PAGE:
Buell was raised on a farm in Gibsonia, Pennsylvania, and thus learned to work on machinery at a young age.
In his teen years, Buell began motorcycling, his first ride was an Italian Parilla 90cc moped.
He later attended the University of Pittsburgh.
Buell raced motocross before becoming interested in road racing in his early 20s. He became an avid part-time road racer and did his racing with a Ducati in the AMA 'Superbike' class and a Yamaha TZ750 in 'Formula One', despite the aging race program at Yamaha.
During this period, Buell was employed as a motorcycle mechanic during the day and engineering student taking night classes at the University of Pittsburgh.
After receiving his degree in engineering in 1979, Buell landed a job at Harley-Davidson after he flew himself to Milwaukee, WI to get an interview and "beat my way in the door," as Buell put it.
While at Harley, he was involved with concept motorcycles, Porsche-designed "Nova" V-four program, and was responsible for considerable stability and refinements to the chassis design of the FXR series of cruisers, noted for their rubber-mounted engines.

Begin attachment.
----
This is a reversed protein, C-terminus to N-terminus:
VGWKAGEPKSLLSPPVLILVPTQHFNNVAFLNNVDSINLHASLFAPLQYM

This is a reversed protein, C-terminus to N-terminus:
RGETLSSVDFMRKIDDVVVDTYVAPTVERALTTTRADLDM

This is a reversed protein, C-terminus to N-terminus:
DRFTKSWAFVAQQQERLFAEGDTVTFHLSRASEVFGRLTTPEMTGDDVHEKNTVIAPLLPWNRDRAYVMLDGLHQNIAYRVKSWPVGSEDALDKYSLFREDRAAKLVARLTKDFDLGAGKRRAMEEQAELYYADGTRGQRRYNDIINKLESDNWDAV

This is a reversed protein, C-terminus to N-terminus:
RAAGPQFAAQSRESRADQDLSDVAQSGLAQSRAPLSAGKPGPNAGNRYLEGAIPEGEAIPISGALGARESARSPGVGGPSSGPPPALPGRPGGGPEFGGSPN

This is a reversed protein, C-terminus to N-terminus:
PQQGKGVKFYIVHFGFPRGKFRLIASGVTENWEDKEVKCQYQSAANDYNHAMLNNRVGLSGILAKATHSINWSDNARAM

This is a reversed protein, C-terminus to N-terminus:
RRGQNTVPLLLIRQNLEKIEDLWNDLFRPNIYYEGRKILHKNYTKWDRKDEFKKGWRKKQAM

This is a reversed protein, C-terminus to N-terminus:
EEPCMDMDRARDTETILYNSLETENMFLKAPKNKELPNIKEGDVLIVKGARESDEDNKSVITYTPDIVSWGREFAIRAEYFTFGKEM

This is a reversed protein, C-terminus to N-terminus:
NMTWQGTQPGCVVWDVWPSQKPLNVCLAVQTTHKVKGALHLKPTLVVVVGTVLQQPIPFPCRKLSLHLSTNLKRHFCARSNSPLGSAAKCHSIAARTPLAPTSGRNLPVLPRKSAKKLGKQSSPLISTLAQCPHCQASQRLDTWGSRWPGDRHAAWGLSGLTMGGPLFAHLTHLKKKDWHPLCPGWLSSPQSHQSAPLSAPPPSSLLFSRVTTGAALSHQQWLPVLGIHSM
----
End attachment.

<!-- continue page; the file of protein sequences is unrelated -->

Buell first heard of the small, privately held general purpose engine maker Barton (based in Great Britain) in 1981 - he bought their limited production racer, powered by a water-cooled 750 cc Square Four two-stroke engine. Unfortunately, the bike was very poorly manufactured and was constructed from cheap materials and the engine was plagued with issues however, with Buell's engineering background, he felt that he could refine the weak points using his own designs and improve the engine. Slowly, as parts failed he re-engineered them to increase reliability, and in many cases saw performance gains with his modifications. The chassis was a different story. Buell deemed it a lost cause from the beginning and designed his own chassis from the ground up. Nonetheless, the engine would often have failures before even completing a race.
Buell first raced a prototype of his bike, still using the mostly stock Barton engine, in summer of 1982 at AMA National on the Pocono Speedway. He dubbed it the RW750 (RW standing for Road Warrior). During testing at Talladega, AL, the RW750 was clocked at a top speed of 178 mph (286 km/h). He raced in the 500 cc-dominated Formula One class (the Barton engine was designed prior to 1978 and was grandfathered into this class by AMA rules). He found some success at the local club levels despite the grossly overpowered, unrefined engine.